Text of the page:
Interestingly, we observed an altered migration behavior during SDS-PAGE with a minor shift towards a slightly lower apparent molecular weight for the TMEM55BN-term_NoCys–HA variant compared with TMEM55B–HA that might be caused by altered migration behavior due to S-palmitoylation during SDS-PAGE, as observed previously for other S-palmitoylated proteins (Diez-Ardanuy et al., 2017). Analysis of lysates from cells transfected with these constructs using the acyl-RAC assay revealed specific binding of all variants to the thiol-reactive resin, qualitatively indicating S-palmitoylation of all constructs except TMEM55BNoCys–HA (Fig. 5B, right panel). However, the TMEM55BN-term_NoCys–HA construct bound with lower efficiency, which might be a hint that this variant is S-palmitoylated to a lower extent as compared to TMEM55BC-term_NoCys–HA.
The cytosolic N-terminal domain of TMEM55B determines Golgi export
We next analyzed the cellular localization of the TMEM55B constructs with mutations in the N- or C-terminus using immunofluorescence. In contrast to the perinuclear clustering of lysosomes induced by overexpression of wild-type TMEM55B and colocalization with LAMP2, a lack of colocalization with LAMP2 was observed for TMEM55BNoCys–HA, as described before (Fig. 5C). Interestingly, no colocalization between LAMP2 and the TMEM55B construct lacking cysteines in the N terminus (TMEM55BN-term_NoCys–HA) was observed, similar to the construct lacking all cysteines. TMEM55BN-term_NoCys–HA showed extensive colocalization with the Golgi marker GM130 and did not alter the distribution of lysosomes (Fig. 5C). In contrast, the construct lacking cysteines in the transmembrane domains and the C terminus (TMEM55BC-term_NoCys–HA) showed extensive colocalization with LAMP2 comparable to that of the wild-type protein and induced the typical perinuclear accumulation of lysosomes. No colocalization with GM130 was observed (Fig. 5C).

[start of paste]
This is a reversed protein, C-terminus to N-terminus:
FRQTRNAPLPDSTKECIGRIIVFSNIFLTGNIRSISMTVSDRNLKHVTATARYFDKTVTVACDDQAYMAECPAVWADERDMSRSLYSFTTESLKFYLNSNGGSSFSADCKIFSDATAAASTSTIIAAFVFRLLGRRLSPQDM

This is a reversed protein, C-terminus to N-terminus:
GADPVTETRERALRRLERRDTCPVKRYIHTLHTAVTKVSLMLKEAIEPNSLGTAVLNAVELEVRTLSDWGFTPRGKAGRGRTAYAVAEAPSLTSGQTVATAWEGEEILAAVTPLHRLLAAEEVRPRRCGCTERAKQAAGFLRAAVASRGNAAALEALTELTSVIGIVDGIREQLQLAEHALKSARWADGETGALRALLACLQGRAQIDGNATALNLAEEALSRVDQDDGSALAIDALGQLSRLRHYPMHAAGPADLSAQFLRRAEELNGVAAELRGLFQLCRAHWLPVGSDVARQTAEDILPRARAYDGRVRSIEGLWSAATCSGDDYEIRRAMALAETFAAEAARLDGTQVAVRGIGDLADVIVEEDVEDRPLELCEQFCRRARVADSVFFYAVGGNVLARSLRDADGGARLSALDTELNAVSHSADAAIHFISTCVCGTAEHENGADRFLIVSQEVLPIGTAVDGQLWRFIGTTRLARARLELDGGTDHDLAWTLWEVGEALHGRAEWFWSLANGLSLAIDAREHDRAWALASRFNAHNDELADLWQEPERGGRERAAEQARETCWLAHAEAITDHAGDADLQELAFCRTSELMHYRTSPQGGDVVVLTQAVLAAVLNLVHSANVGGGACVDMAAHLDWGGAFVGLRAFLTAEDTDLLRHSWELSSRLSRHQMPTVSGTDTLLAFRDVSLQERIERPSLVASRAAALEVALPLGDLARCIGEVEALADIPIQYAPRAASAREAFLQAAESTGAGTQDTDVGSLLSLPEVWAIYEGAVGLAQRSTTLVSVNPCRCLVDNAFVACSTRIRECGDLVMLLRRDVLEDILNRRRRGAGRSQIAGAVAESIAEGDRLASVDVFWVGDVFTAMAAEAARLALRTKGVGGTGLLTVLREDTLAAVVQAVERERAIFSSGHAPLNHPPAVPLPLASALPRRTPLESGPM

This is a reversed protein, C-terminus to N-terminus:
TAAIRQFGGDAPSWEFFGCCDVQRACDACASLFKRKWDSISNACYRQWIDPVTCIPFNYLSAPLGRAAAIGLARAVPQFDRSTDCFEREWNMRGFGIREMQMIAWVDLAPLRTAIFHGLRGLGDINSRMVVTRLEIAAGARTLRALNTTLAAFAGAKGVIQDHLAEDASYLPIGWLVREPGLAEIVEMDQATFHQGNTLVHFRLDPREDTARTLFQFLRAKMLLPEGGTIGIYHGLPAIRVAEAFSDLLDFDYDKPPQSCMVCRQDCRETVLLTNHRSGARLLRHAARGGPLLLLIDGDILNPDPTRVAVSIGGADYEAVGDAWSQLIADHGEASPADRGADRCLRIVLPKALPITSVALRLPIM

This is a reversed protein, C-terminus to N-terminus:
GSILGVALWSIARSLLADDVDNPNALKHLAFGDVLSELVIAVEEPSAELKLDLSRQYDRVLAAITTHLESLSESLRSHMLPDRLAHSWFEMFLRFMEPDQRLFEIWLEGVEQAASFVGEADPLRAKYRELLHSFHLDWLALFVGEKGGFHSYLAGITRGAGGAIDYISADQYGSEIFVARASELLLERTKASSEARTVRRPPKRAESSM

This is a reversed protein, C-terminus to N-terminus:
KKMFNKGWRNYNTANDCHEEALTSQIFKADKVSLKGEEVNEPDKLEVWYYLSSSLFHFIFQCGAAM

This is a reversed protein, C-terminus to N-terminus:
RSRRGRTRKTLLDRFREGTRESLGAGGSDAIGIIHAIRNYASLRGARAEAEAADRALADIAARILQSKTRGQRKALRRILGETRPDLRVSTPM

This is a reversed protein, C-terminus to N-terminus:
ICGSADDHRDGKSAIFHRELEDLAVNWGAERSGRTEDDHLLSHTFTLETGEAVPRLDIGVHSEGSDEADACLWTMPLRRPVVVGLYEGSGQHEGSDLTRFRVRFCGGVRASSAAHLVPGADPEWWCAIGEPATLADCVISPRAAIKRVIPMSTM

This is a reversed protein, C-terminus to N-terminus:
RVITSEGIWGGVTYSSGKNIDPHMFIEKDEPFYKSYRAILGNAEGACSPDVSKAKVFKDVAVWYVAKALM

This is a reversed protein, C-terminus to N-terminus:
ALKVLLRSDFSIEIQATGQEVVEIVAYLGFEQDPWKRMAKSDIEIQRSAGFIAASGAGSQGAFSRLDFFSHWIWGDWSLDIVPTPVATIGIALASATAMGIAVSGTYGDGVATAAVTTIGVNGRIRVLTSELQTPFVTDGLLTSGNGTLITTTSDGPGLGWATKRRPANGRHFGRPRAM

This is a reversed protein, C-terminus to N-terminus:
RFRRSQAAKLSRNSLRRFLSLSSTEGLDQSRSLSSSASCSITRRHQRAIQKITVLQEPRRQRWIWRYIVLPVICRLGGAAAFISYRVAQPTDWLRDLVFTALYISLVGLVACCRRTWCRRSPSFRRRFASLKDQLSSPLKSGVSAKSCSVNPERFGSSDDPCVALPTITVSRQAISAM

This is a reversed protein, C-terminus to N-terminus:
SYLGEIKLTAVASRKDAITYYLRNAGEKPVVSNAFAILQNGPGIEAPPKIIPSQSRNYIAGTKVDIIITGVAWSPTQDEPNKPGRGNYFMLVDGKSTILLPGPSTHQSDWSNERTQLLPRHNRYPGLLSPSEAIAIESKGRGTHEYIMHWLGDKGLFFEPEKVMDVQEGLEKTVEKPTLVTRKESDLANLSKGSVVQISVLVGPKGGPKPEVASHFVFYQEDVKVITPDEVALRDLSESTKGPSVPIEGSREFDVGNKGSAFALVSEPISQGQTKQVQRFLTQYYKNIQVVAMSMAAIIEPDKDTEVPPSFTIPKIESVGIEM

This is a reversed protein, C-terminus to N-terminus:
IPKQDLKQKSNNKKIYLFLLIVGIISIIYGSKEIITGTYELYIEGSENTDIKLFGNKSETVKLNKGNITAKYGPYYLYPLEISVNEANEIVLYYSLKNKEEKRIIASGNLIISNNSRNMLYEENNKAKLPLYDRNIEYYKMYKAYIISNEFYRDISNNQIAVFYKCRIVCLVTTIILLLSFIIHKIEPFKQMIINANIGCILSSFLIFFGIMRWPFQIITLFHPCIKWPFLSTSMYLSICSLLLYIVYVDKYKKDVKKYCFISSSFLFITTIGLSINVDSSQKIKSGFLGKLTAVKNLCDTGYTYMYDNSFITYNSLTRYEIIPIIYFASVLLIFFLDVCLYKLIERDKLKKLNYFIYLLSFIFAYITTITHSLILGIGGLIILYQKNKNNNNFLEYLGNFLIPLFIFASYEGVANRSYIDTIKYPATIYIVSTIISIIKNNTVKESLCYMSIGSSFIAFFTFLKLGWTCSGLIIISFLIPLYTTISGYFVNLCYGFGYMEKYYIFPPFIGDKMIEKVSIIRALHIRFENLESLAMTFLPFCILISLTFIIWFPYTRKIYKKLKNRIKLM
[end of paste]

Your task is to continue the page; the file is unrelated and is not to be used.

Our data indicate that S-palmitoylation of the cytosolic N-terminal domain of TMEM55B (but not the cysteines within the transmembrane domains or cytosolic C terminus) is critical for Golgi export and sorting to lysosomes and is indirectly critical for inducing perinuclear clustering of lysosomes.
S-palmitoylation of TMEM55B affects adaptor protein-dependent post-Golgi sorting
The Golgi localization of the TMEM55BNoCys–HA mutant (Fig. 2C) suggests a direct impact of S-palmitoylation on intracellular trafficking and post-Golgi sorting. As described above, the sorting of TMEM55B depends on a dileucine-based motif (ERSPLL, in which the glutamic acid residue and the L11 and L12 leucine residues are critical) within the N terminus of TMEM55B (Willett et al., 2017) (Fig. 6A). Dileucine-based motifs are recognized by adaptor protein complexes, facilitating the concentration of cargo into clathrin-coated vesicles and subsequent intracellular sorting. They are typically found close to transmembrane segments of the cargo protein (Bonifacino and Traub, 2003). In TMEM55B, however, the dileucine-based motif is distal of the transmembrane domains, close to the N-terminus, with more than 200 amino acid residues between the sorting motif and the first transmembrane domain (Fig. 6A).